Tipping points are reversible.  However reversal may require additional cooling.  If there was a tipping point with an extra degree of warming to an ice free Arctic it may require three degrees (to pick a hypothetical) of cooling to get the ice back.

I suspect that a tipping point may have been passed with loss of multi-year ice, with the 'tip' occurring in 2007.  The consequence of this if true is that Arctic ice loss would slow once the tipping point is complete as the feedback would stop operating once there is no further multi-year ice to lose.  And although we have a small amount of multi-year ice left I believe it is beyond reach of the primary feedbacks resulting in loss of the significant ice pack - being weakening of the ice pack structure to allow faster movement - now the ice pack is weak enough that multi-year ice is limited by the time it takes ice to move from one side of the Arctic to the other under basically free movement of ice not limited by any significant multi-year ice jam.
Climate change:  Prepare for the worst, hope for the best, expect the middle.

Pmt111500

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Re: Arctic Sea Ice Loss--Reversible?
« Reply #11 on: May 03, 2015, 05:06:30 AM »
“One relates to how heat moves from the tropics to the poles and the other is associated with the seasonal cycle. "

so they've previously forgotten the earth revolves around the sun at an angle, and missed an ef-ing 90% of the effect ghg's have ON EARTH, tripped in the 2nd law of thermodynamics and still got published. Not to say anything on arctic phytoplankton study or permafrost. WHAT HAVE they included. Stopping now before I lose it.

Peter Ellis

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Re: Arctic Sea Ice Loss--Reversible?
« Reply #12 on: May 03, 2015, 11:13:44 AM »
I think you're missing the point.  This new model does include the seasonal cycle.  The "irreversible" (tipping point) effects only appear in simplified models that don't.  It's also worth pointing out that the much more sophisticated general circulation models also don't show tipping points (e.g Tietsche et al 2011).

Pmt111500

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Re: Arctic Sea Ice Loss--Reversible?
« Reply #13 on: May 03, 2015, 04:28:01 PM »
now off hangover, I see your point...

Phil.

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Re: Arctic Sea Ice Loss--Reversible?
« Reply #14 on: May 04, 2015, 01:58:18 PM »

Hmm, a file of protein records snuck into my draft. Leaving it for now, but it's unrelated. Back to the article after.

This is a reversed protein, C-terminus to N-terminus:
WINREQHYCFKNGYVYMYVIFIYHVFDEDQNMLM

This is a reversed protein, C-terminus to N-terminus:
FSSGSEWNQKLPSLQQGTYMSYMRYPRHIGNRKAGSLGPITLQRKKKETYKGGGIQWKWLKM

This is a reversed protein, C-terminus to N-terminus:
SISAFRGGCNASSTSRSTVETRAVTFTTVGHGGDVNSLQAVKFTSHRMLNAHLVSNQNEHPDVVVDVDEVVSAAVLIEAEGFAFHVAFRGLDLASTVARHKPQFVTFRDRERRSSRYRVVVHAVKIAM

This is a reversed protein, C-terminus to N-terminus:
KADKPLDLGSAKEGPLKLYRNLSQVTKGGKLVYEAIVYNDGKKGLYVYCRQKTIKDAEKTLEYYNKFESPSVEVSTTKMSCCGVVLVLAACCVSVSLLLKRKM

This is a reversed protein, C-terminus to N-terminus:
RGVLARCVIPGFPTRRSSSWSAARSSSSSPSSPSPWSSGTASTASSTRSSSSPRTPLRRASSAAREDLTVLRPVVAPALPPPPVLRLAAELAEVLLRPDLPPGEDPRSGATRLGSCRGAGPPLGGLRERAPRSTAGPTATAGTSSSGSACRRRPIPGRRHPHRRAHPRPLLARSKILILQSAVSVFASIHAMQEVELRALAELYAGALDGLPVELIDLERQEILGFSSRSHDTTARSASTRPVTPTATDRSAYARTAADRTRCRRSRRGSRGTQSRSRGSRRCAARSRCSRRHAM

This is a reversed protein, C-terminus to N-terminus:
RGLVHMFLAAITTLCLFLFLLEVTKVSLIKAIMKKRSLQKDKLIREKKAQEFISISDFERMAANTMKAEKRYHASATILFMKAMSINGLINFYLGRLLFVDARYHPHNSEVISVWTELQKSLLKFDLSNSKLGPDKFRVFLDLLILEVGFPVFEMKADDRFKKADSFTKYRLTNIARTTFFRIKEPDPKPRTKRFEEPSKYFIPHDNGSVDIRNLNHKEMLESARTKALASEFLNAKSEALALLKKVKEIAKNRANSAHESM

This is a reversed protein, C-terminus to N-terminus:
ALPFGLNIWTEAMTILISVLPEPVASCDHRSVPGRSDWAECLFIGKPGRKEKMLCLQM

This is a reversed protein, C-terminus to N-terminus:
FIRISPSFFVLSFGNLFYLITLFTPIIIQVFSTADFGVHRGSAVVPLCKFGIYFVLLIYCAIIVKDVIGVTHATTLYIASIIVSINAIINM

Tipping points are reversible.  However reversal may require additional cooling.  If there was a tipping point with an extra degree of warming to an ice free Arctic it may require three degrees (to pick a hypothetical) of cooling to get the ice back.

The whole point of a 'tipping point' is that there is hysteresis in the change to an ice free state, i.e. once you've entered that state, it's more difficult to get back to the previous state.  For example, in an ice free state the temperature/salinity profile of the ocean will probably change.

jdallen

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Re: Arctic Sea Ice Loss--Reversible?
« Reply #15 on: May 04, 2015, 05:37:47 PM »
Tipping points are reversible.  However reversal may require additional cooling.  If there was a tipping point with an extra degree of warming to an ice free Arctic it may require three degrees (to pick a hypothetical) of cooling to get the ice back.

The whole point of a 'tipping point' is that there is hysteresis in the change to an ice free state, i.e. once you've entered that state, it's more difficult to get back to the previous state.  For example, in an ice free state the temperature/salinity profile of the ocean will probably change.
I find a double (or triple or...) pendulum is a good metaphor to use when pondering this.  The ice, or lack thereof is one limb - one dimension - of it.  The end of the pendulum will have its path proscribed until that dimension changes.
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JER

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Re: Arctic Sea Ice Loss--Reversible?
« Reply #16 on: May 21, 2015, 04:14:37 AM »
Pardon me for asking what is probably a stupid question, but would it be possible to analyze the inner workings of what actually happens in Hudson Bay on an annual basis (it goes from being frozen to being completely ice-free and then freezes again) in order to figure out answers to the hysteresis questions for the Arctic Ocean as a whole?